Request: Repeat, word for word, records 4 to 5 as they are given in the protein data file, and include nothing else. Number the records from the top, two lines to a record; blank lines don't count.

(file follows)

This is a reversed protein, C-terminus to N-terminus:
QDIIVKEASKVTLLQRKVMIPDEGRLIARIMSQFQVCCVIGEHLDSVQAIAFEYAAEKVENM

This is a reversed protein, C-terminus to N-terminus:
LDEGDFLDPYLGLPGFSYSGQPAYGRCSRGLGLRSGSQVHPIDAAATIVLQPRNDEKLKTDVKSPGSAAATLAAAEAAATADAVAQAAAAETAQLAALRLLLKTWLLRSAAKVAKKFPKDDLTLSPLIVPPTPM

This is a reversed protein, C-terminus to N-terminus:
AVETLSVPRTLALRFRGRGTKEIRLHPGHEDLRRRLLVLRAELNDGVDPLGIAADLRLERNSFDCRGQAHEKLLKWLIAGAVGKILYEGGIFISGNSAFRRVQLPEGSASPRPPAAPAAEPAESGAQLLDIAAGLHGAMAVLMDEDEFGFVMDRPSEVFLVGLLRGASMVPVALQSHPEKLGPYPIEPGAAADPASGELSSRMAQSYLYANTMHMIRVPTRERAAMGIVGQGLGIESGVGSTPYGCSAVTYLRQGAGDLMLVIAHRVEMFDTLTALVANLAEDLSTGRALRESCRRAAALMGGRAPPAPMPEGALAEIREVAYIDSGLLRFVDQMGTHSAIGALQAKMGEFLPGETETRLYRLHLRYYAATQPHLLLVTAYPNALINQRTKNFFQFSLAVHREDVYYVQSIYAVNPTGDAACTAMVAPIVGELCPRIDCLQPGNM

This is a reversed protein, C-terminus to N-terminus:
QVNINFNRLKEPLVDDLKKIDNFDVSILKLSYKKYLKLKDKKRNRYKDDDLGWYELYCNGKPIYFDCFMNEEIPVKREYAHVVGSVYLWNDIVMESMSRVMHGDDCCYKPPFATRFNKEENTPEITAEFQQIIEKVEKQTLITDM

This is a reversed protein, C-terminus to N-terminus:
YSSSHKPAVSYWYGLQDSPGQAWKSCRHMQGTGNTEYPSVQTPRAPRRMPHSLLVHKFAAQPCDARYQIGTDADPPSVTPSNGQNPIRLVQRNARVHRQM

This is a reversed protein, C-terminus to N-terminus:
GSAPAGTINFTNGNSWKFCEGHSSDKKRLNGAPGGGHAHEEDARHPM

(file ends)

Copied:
This is a reversed protein, C-terminus to N-terminus:
QVNINFNRLKEPLVDDLKKIDNFDVSILKLSYKKYLKLKDKKRNRYKDDDLGWYELYCNGKPIYFDCFMNEEIPVKREYAHVVGSVYLWNDIVMESMSRVMHGDDCCYKPPFATRFNKEENTPEITAEFQQIIEKVEKQTLITDM

This is a reversed protein, C-terminus to N-terminus:
YSSSHKPAVSYWYGLQDSPGQAWKSCRHMQGTGNTEYPSVQTPRAPRRMPHSLLVHKFAAQPCDARYQIGTDADPPSVTPSNGQNPIRLVQRNARVHRQM